Founded in 1728, Fredericksburg was named for Prince Frederick Louis of Wales, father of George III of England. The town’s location along the Rappahannock River brought early prosperity, as the town soon became an inland port. During the Revolutionary War, munitions were manufactured in Fredericksburg and the Virginia Statute of Religious Freedom was drafted here in 1777.
Fortunes turned again when the Civil War began and Fredericksburg’s location along the river brought death and destruction. The city suffered three years of bloody battles as Union and Confederate armies marched between Washington, D.C. and Richmond, Virginia.
Fredericksburg today covers 10 square miles. Historic sites attract thousands of visitors annually but the city is also quite modern. The historic district of Fredericksburg covers 40 square blocks and contains more than 350 buildings built before 1870. George Washington’s boyhood home, Ferry Farm, is located in Fredericksburg, James Monroe practiced law here, and Thomas Jefferson lived in the city for a short time. There are financial and business centers serving the city and the surrounding counties.
Annual events celebrate the city’s past and present and include art shows, wine tastings, concerts and gardening programs. Events celebrating George Washington’s birthday include tours, Colonial games, crafts and activities for all ages. An annual birthday party is held for Hugh Mercer, Colonial patriot and physician. Corrine Melcher’s birthday is celebrated each year to honor the woman who gave her home, gallery and gardens to the citizens of Fredericksburg. Annual Easter Egg hunts are popular with kids. There are a number of annual events celebrating the various ethnic groups who call Fredericksburg home, including Tartan Day, a Greek festival, a Welsh festival, a Hispanic festival and the Black Arts Festival.
Many historic homes open for special tours at certain times of the year. Civil War battles are commemorated with reenactments, tours and family picnics. The Fredericksburg Area Civil War Weekend: Lest We Forget is among the largest and most moving of the Civil War observances. A Fishing Derby, Soap Box Derby, the Antique Car Show, the Rappahannock Riverfest, Shakespeare Weekend, and the Antique Tractor Show are fun for the whole family. Fourth of July celebrations cover several days and include fireworks, a parade, craft shows, food and live entertainment. Christmas celebrations run the gamut from Colonial in nature to modern.
The many historic sites in the Fredericksburg area attract a wealth of visitors each year. The Fredericksburg and Spotsylvania County National Military Park encompasses the sites of four of the bloodiest Civil War battles. More than 85,000 men were wounded and more than 15,000 died on the land that makes up the park. The Fredericksburg National Cemetery holds many of those who died in the battles in and around Fredericksburg, but many soldiers are in unmarked graves around the park. The land within the park’s 8,400 acres changed hands seven times during the Civil War.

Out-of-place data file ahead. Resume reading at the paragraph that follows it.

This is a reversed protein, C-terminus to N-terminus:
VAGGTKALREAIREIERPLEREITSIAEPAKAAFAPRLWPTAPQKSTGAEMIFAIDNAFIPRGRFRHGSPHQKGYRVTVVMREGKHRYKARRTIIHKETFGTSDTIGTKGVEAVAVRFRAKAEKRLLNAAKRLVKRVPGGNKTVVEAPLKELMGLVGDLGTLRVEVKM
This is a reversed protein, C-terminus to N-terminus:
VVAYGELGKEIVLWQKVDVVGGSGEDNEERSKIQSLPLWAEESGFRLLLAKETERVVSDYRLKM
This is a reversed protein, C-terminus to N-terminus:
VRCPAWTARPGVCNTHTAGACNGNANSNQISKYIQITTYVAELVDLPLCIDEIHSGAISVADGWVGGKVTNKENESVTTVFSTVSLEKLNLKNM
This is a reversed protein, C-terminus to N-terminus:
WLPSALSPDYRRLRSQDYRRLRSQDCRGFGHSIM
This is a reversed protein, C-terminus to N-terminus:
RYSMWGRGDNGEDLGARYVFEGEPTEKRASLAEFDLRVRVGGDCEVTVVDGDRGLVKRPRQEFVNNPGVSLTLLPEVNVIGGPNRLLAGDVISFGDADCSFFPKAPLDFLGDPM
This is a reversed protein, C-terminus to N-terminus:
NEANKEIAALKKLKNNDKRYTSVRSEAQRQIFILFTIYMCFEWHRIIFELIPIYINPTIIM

Markers, exhibits, trails, and buildings in the park identify the Confederate and Union lines and tell the stories of the Civil War. Chatham, an 18th century mansion, served as Union headquarters and a field house during the war. The “Stonewall” Jackson Shrine is the house where Jackson died after being mistakenly shot by his own men. Also within the Fredericksburg and Spotsylvania County National Military Park are open areas, wetlands, parkland and forest. The park is on the fall line between the Piedmont region and the Coastal Plain region and contains a unique variety of vegetation and wildlife.
Fredericksburg is the site of the James Monroe Museum and Memorial Library. The library houses one of the largest collections of Monroe memorabilia in the country. The Mary Washington House was the home of George’s mother. He bought the house for her in 1772 and she lived there until 1789. George received his mother’s blessing to accept the Presidency in this house. The Rising Sun Tavern was built for George’s brother Charles in 1760. It was a stagecoach stop and was later used as a meeting house for Confederate soldiers during the Civil War. Today, tours illustrate what tavern life was like. Kenmore Plantation and Gardens was the home of George’s sister Betty and her husband Col. Fielding Lewis. George Washington’s boyhood home of Ferry Farm is the place where George supposedly chopped down the cherry tree.
The National Bank of Fredericksburg, built in 1820, contains displays and artifacts chronicling the history of American banking. The Hugh Mercer Apothecary Shop showcases medicines and medical practices from the 18th century. Originally built in 1732, the present structure of St. George’s Church dates from 1846. The church has three Louis Comfort Tiffany windows and a window dedicated to Mary Washington.
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